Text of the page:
Today in New Delhi, India
Oct 18, 2018-Thursday
-°C
New Delhi
  • Humidity
    -
  • Wind
    -

?Nalanda, Vaishali were best education centres?

EDUCATIONAL HUBS in ancient India like Nalanda, Vaishali and Vikramshila were more sought after in their own times when compared to present day Oxford and Cambridge Universities.

india Updated: Jan 07, 2006 22:01 IST

EDUCATIONAL HUBS in ancient India like Nalanda, Vaishali and Vikramshila were more sought after in their own times when compared to present day Oxford and Cambridge Universities.

The academic resplendence of these Buddhist centres of knowledge can be fully appreciated when one visits these excavation sites, superintendent archaeologist of Bhopal circle of the Archaeological Survey of India, K K Mohammad said today.

Mohammad was delivering a lecture on Buddhist excavation sites at the Press Information Bureau. The superintendent archaeologists spoke about his excavation experiences at sites like Nalanda, Vaishali, Kesaria and Vikramshila in an interesting way, ‘taking’ the audience to India in Buddhist period.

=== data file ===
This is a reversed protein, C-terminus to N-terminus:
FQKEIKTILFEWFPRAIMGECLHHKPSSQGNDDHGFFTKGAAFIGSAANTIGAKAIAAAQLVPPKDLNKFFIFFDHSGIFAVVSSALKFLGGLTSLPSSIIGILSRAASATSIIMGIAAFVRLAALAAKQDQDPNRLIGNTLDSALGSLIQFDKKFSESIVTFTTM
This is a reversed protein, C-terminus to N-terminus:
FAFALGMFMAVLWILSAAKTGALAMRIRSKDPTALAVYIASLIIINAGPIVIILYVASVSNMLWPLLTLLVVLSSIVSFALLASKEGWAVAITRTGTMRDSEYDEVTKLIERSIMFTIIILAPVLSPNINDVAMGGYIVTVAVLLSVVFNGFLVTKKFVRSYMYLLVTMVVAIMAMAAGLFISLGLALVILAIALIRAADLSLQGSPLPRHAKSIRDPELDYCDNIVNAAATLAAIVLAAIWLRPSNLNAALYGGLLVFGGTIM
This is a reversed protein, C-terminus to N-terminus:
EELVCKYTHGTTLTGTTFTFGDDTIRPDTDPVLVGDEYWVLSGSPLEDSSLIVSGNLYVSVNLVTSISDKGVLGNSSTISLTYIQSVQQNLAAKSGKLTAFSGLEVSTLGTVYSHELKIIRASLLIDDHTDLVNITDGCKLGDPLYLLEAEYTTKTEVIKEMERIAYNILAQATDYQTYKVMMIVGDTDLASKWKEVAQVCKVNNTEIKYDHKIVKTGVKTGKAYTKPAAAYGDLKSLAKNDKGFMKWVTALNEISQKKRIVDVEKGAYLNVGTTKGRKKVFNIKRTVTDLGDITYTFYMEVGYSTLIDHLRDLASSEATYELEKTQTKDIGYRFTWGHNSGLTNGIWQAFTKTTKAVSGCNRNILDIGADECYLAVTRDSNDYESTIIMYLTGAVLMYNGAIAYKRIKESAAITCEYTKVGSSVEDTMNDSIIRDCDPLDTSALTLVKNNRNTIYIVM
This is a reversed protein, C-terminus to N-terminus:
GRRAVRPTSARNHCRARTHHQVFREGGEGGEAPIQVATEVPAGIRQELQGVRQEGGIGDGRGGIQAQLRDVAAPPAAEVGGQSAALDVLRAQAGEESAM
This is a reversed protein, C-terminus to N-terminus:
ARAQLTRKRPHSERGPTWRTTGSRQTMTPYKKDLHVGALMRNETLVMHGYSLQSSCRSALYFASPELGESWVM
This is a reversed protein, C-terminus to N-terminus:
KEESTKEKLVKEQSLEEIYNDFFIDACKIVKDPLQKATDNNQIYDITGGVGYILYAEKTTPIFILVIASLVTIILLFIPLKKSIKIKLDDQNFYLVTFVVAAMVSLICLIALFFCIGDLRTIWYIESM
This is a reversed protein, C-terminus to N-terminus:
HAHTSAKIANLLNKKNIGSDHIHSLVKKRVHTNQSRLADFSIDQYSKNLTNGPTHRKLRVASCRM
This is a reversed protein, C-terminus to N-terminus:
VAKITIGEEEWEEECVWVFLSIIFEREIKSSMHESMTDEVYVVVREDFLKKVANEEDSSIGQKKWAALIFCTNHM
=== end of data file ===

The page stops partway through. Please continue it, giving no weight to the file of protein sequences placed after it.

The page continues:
Mohammad said that Nalanda and Vikramshila existed 700 years before Cambridge and Oxford and before Bakhtiyar Khilji invaded these centres and demolished them, they were considered best centres of knowledge in world.

Nalanda University was spread over 1,000 acre and the building itself was nine-storeyed and had more than 600 rooms.

Total of 312 rooms have already been dug up while almost similar number still exist below the earth. He mentioned that the majesty of ancient India, particularly the knowledge center, could be found in the books of Chinese traveller Huesn Tsang.

Tsang had taken along around 600 important books from Nalanda with him, the rest were destroyed by Khilji. He also spoke about the specialties of excavations at Vaishali and Kesaria.

He said that a 103 feet high stupa – biggest in world – was found at Kesaria. The programme was presided over by additional chief information officer of PIB Vijay Agrawal.

First Published: Jan 07, 2006 22:01 IST